Russ Freeman of Mi6 Films was running a wildly successful aerial photography and video company in Hollywood, California. That is, until the FAA (Federal Aviation Administration) shut him down.
Why was he grounded? Freeman’s company was flying “unauthorized” and unmanned drones across the sunny skies of Southern California taking aerial photographs and videos for real estate agents selling mansions, music videos, movie scenes, documentaries and car commercials.
Freeman originally flew small planes and helicopters to capture the aerial photographs, but the cost of renting aircraft became prohibitive so he turned to a much cheaper option, drone photography.
The FAA allows hobbyists to fly radio-controlled drones in unpopulated areas below 400 feet. The drones used by Freeman’s company are radio-controlled from the ground, have a blade wingspan of about 4 feet and are about the size of a small dog or basketball. The difference? Freeman was violating the FAA’s rules on flying an unmanned aircraft for commercial purposes.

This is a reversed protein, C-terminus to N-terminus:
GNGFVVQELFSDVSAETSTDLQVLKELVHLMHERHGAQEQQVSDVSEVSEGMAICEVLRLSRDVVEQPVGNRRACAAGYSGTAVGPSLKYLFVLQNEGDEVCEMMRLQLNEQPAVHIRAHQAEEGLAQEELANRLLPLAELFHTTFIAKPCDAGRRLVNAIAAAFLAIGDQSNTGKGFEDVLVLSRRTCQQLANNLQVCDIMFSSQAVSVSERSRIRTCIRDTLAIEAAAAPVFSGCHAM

It’s not just the FAA that’s crying foul. Commercial airlines are complaining that the drones will cause havoc in the airspace potentially crashing into airplanes, unlikely considering the drones fly between 50 to 250 feet off the ground. Meanwhile, police departments such as the LAPD are worried about the drones crashing into buildings and police helicopters.
Of course, there’s always more to the story. While Congress passed a bill through both houses ordering the FAA to integrate unmanned drones into airspace by 2015, the FAA approved 295 special permits for law enforcement, the military and researchers to use unmanned drones in the U.S.
As another opportunistic small business falls victim to government regulation, is big brother writing its latest movie script?
Read more at Bloomberg Businessweek >>